14. Buddy66, I know you’re using it as a metaphor, but I’d just like to point out for the record that Neanderthals were about the same height as modern humans.

    The ‘short, dark’ stereotype simply isn’t true. And considering that they had brains about 10% larger than ours, they probably weren’t as dim as they’re popularly made out to be either.

    Now, if anyone wants to know my take on why they died out; their heavier build means that they were almost certainly too heavy to swim, and thus were forever at a disadvantage when it came to transport, foraging and warfare.

  15. I’ve always found illustrations like these to be oddly racist. Dark skin, black hair. I’ve been seeing these images, along with unimaginative grey and balck dinos, since the early seventies.

    Neaderthals? How about no chins, HUGE, HUGE! noses and bright red or blond hair and beards fanning out from a round face like an orang utan?

  16. I thought blond hair and blue eyes have been proven to be very recent mutations. Is red new too? I think so. When I was young I only remember picking black hair out of my teeth. Bloody mammals.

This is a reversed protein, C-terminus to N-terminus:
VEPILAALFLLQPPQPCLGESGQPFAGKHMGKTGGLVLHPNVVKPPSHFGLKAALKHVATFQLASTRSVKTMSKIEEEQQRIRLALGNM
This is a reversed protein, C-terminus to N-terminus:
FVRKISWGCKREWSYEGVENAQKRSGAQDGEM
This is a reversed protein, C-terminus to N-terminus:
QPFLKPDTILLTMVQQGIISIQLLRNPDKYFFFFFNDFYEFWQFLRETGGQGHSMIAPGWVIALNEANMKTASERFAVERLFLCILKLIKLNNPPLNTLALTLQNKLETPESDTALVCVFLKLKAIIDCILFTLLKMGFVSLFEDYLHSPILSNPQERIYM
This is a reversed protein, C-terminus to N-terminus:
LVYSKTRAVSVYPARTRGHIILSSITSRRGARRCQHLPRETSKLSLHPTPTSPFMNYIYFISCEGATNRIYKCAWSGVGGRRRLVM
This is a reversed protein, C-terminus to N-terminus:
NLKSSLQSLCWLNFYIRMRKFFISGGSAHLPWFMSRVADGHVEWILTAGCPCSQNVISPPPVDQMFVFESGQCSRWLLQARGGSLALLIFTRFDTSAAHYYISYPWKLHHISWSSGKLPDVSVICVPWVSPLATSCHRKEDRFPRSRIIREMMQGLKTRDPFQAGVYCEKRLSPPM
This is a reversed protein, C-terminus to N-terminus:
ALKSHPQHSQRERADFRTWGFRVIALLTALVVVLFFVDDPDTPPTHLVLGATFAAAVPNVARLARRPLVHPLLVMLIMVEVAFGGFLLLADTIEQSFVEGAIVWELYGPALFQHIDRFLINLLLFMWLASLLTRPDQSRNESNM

17. inbred,damned dirty apes!
    “Blue-eyed Humans Have A Single, Common Ancestor

    ScienceDaily (Jan. 31, 2008) — New research shows that people with blue eyes have a single, common ancestor. A team at the University of Copenhagen have tracked down a genetic mutation which took place 6-10,000 years ago and is the cause of the eye colour of all blue-eyed humans alive on the planet today.”

  18. hah!

    Friday, 27 September, 2002, 11:51 GMT 12:51 UK
    Blondes ‘to die out in 200 years’
    Scientists believe the last blondes will be in Finland
    The last natural blondes will die out within 200 years, scientists believe.

    A study by experts in Germany suggests people with blonde hair are an endangered species and will become extinct by 2202.

    Researchers predict the last truly natural blonde will be born in Finland – the country with the highest proportion of blondes.

    The frequency of blondes may drop but they won’t disappear

    Prof Jonathan Rees, University of Edinburgh
    But they say too few people now carry the gene for blondes to last beyond the next two centuries.

    The problem is that blonde hair is caused by a recessive gene.